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Listening to music while you work out doesn’t just make the experience more fun—scientists have found music makes working out more effective, and could be the difference between a bronze medal and a gold.

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It's no secret that athletes love music: rumor has it, swimmer Michael Phelps listened to the Eminem song “‘Til I Collapse” before every race and gymnast Shawn Johnson jammed out to “Soul Rock ” by Ferras before every big meet. And that's because music not only puts them in a good mood, it might actually make the difference between bronze and gold.

Dozens of studies have found that listening to loud, uptempo music gets athletes working harder and helps them exercise longer. Which is why, of course, that's the kind of music you hear the moment you walk into any fitness center. But the real question is why this happens.

Part of the story, no doubt, has to do with how music makes people feel, since how you feel affects how you think and act. Music you like lifts your spirits, and in general, upbeat songs tend to make people feel happier. A 2014 study in the journal Social Psychological and Personality Science showed certain songs can even evoke a sense of power.

When songs like “We Will Rock You” by Queen or 2Unlimited's “Get Ready for This” played in the background, the participants felt more powerful, and that led to them acting differently— doing things like choosing to go first in a debate or taking charge in an activity. This was especially attributable to bass sounds. When the experimenters chose an unfamiliar classical piece and artificially ratcheted up the bass, people in the study felt more powerful than when listening to the same track with the bass dialed down.

Other studies have similarly found that people are more willing to take athletic risks when music is playing. So when athletes hear a fast-tempo song with lots of bass, they might work harder or do better because the music makes them feel stronger and more confident. Basically, they feel empowered to shoot that long 3-pointer, or go for that triple axel.

Music can also help distract you from what your body is feeling, which is helpful if you want to push yourself. You can only process so much sensory information at once, so hearing music—especially loud music you can't tune out—draws your attention away from your sore muscles and your aching joints. This effect is especially strong with music—researchers have had subjects listen to audiobooks instead, and they feel more exhausted than music listeners, maybe because the words alone just aren't distracting enough.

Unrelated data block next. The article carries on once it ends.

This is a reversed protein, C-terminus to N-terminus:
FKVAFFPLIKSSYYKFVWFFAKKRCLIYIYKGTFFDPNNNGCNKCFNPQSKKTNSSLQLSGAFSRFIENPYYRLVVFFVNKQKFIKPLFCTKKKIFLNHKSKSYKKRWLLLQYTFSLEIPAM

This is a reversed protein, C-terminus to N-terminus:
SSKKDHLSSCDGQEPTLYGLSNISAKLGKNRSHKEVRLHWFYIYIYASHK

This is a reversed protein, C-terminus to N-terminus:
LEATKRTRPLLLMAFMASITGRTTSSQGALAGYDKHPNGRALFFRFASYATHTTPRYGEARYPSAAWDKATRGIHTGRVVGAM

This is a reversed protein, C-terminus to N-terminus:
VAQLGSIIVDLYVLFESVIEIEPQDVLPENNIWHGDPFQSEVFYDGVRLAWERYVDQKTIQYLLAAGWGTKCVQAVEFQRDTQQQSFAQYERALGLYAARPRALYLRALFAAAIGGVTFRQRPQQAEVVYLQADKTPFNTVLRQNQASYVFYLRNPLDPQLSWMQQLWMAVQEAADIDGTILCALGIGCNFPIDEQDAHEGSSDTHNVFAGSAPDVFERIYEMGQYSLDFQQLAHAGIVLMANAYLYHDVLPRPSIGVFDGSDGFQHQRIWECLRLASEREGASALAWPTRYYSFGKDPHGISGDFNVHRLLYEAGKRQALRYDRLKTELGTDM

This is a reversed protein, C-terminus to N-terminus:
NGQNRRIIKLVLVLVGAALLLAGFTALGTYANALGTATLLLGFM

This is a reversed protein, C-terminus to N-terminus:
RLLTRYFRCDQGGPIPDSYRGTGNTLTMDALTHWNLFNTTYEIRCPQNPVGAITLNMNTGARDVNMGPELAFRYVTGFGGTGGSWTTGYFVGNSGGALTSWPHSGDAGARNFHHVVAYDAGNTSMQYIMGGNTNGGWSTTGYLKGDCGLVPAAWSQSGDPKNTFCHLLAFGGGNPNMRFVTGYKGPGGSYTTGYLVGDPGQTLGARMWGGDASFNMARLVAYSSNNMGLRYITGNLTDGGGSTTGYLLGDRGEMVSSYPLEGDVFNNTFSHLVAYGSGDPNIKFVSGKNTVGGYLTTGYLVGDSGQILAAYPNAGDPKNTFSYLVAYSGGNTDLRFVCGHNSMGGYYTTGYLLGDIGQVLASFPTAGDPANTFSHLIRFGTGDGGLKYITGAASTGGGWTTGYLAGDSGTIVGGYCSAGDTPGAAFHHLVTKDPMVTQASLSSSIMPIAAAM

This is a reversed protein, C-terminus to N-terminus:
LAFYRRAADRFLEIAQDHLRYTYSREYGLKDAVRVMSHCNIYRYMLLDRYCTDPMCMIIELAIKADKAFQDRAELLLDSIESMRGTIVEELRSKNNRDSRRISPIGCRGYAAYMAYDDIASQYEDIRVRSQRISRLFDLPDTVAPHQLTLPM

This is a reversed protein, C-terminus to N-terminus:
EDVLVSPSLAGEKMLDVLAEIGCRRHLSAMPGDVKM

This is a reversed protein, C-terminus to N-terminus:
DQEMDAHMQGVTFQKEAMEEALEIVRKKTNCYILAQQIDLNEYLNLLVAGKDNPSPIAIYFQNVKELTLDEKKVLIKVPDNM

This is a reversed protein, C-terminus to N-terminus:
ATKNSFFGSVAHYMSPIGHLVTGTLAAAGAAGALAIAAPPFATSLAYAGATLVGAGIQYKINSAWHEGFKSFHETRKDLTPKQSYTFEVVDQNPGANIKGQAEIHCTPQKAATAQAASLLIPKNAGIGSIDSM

Nevertheless, you can get my book in audio form, An Absolutely Remarkable Thing, available wherever audiobooks are sold. [bell dings] Distraction can be a bad thing if you're doing something hard that takes a lot of coordination— basically, when you need to really focus to do well, like making that perfect putt. But if you're just trying to build stamina, or doing something automatic and repetitive like cycling, distracting music can help you last longer. Also, working out literally hurts less when you put on your favorite gym tracks.

That's because music can stimulate the release of natural opioids in the brain, dulling pain and helping you push your body harder. All of this might be part of why exercise feels easier when you've got good tunes. But it's still more than all of that, because studies have found you literally don't have to work as hard to perform the same action when you're listening to music.

In one study, researchers found that 61 participants used less oxygen—an objective measure of physical exertion—while lifting weights and listening to music. Similarly, researchers found that 10 trained runners had lower levels of lactate in their blood—a physiological sign of exertion—while running on a treadmill if they were listening to music. Why this happens isn't well understood, but it might be because of how our neurons react to a good rhythm.

It's called entrainment: basically, the neurons in your brain and the rest of your body sync to the beat, and that literally makes it easier on your muscles when you work out. Neurons in your brain, especially in the outer cerebral cortex, send electrical pulses in the form of brain waves. These can measured by putting a whole bunch of electronic sensors on a person's scalp—a test called an electroencephalogram or EEG.

And it turns out that when music gets pumped into your ear canal, the neurons in parts of your brain involved in hearing start to pulse in time with that musical beat. Brain waves in the motor cortex sync up as well. Before long, neurons all over your body are essentially swaying to the beat.

Unconscious actions like breathing begin to match the rhythm, like an athletic symphony. It's thought that this body-wide pacing helps your brain coordinate your muscles more efficiently, so it's easier for your limbs to perform repetitive movements, like flexing and releasing when you're lifting weights or rowing your arms while you swim. And when exercise is easier, you can do it better and for longer.

Music can also help you recover after that heart-pumping workout. A 2017 study found that slow music helped 42 participants relax after exercise, lowering their heart rates and stress hormone levels more than upbeat music or silence. So forget all your GNC muscle powders—if you really want to up your game, just try a little music.

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